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House signs off FAA bill that addresses aircraft safety, refund rights for passengers

Washington, D.C. — Congress gave final approval Wednesday to a $105 billion bill designed to increase the number of air traffic controllers, add more safety inspectors at aircraft factories, and require airlines to automatically pay refunds to travelers whose flights are canceled or significantly delayed.

The House passed the measure to reauthorize Federal Aviation Administration programs by a 387-26 margin and sent it to President Joe Biden. The Senate passed the measure last week.

Supporters called the provisions of the legislation a key step in improving aviation safety after a number of close calls between planes at U.S. airports in the last two years.

“This bill recognizes while our aviation system is safe, we have to continue raising the bar for safety,” said Rep. Sam Graves, R-Mo., chairman of the House Transportation Committee, which produced the first version of the legislation 10 months ago.

The Republicans and Democrats who lead the key aviation committees in the House and Senate negotiated over the bill's final shape last month, then fought off amendments that might have slowed the measure's passage.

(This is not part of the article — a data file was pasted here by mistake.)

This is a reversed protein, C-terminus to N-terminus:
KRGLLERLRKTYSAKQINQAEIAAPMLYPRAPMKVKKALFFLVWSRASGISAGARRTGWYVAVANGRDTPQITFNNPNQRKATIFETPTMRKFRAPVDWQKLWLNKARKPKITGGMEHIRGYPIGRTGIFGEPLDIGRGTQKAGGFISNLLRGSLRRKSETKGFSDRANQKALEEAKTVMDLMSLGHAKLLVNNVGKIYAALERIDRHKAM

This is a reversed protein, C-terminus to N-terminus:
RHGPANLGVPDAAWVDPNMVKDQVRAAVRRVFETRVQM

One of the most contentious issues turned out to be the addition of 10 long-haul flights a day to and from Reagan National Airport outside Washington, D.C. Lawmakers from Virginia and Maryland tried to kill the provision.

Rep. Donald Beyer, D-Va., said the extra flights would “aggravate dangerous conditions” and cause more flight delays at the busy airport across the Potomac River from the nation's capital. But lawmakers from Western states, including Sen. Ted Cruz, R-Texas, fought for the flights, as did Delta Air Lines.

The final version of the law authorizing FAA and National Transportation Safety Board programs for the next five years checked in at more than 1,000 pages. Congress has been critical of the FAA since it approved Boeing 737 Max jets that were involved in two deadly crashes in 2018 and 2019.

The bill's major provisions include directing the FAA to hire more air traffic controllers and safety inspectors, to increase the use of collision-avoidance technology at airports and to improve access for passengers with disabilities.

It also bans airlines from charging fees to let families sit together and requires them to issue automatic refunds when flights are canceled or delayed for several hours.

Airlines are suing the Biden administration to block a new Transportation Department rule on the automatic refunds, and inclusion of the provision in law could help the administration's legal case. Graves said the issue could lead to higher fares or result in refunds to travelers who would prefer being booked on another flight, but it didn't prevent him from supporting the bill.

Copyright Associated Press

 

 

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